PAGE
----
There’s a store visit metric – being able to know exactly how many consumers entered your store and connected with you electronically in real-time. While it’s not a complete closed loop attribution to how much sales you drove, if you tell a national advertiser that you can measure store visits that have a causal relationship to the campaign that you drove, they’re very interested and they’ll start working with you on different ways to invest, and they’ll share data with you.

The message is: Don’t be satisfied with just delivering impressions and clicks because you’ve got an opportunity to do more here. The landscape isn’t full yet in mobile. There are opportunities to win there. We’ve picked one. We hope it’s a good one.

What other strategies are often missed by national marketers when it comes to developing a mobile ad strategy for their local businesses?

The idea of managing “user flow” is critical. In other words, you can’t just send somebody to a mobile landing page. You’ve really got to think about what you’re asking them to do. You can probably present three options at most, and probably two options are even better, but if you only present one, it’s a failure.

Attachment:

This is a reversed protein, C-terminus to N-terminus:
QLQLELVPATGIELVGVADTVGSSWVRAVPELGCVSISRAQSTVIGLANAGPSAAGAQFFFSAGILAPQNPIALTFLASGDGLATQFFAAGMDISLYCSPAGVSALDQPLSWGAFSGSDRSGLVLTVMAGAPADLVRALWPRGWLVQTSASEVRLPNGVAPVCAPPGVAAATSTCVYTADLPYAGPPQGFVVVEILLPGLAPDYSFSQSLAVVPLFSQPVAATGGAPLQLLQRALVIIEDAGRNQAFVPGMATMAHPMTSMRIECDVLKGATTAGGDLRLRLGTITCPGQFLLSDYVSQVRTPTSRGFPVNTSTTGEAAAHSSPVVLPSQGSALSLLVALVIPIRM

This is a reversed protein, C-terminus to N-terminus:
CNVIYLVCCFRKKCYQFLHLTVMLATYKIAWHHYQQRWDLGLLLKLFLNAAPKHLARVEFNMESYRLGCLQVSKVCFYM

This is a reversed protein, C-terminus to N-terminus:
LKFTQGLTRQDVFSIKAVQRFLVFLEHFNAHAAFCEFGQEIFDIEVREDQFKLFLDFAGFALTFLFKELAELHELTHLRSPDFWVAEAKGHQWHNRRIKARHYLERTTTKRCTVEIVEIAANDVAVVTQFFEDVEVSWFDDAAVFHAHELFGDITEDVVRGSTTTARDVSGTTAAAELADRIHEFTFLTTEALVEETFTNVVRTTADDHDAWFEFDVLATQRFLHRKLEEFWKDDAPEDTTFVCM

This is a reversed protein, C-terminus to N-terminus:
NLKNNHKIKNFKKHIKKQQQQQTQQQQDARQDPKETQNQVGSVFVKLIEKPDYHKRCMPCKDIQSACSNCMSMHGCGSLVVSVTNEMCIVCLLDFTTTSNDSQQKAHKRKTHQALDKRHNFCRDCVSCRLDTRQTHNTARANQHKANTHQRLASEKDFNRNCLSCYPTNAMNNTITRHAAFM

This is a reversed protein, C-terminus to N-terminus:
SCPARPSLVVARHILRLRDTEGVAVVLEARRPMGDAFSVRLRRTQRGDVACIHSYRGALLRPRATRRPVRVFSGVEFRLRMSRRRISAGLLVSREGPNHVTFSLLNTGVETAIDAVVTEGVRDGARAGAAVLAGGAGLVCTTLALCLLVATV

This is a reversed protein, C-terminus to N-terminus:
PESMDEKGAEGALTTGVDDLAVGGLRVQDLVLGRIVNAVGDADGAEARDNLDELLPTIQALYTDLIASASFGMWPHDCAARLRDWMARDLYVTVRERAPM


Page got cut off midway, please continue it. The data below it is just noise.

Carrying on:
I’ll give you an example. Take an insurance company. If they only ask a prospective consumer to call their office and don’t give them any other option, then the campaign won’t work out all that well.

If you offer them to locate an agent near them, that’s a secondary action request that doesn’t automatically mean a sale. But it’s a good, softer secondary option. Still, that’s not enough.

Lastly, if you also offer the opportunity to schedule an appointment, even if they can’t commit at that moment, the consumer is more likely to be receptive. It all comes down to using a softer sales method by presenting several options that don’t make the consumer feel forced.

In other words, why limit to one use case?

What I often find with national brands is they’re understanding these cases in real time, so they don’t have it completely nailed. If you can offer that help, I think that again from the service standpoint and differentiating on service is hard, but that is one of the points that you can differentiate on.

About The Author
David Kaplan David Kaplan @davidakaplan

A New York City-based journalist for over 20 years, David Kaplan is managing editor of A former editor and reporter at AdExchanger, paidContent, Adweek and MediaPost.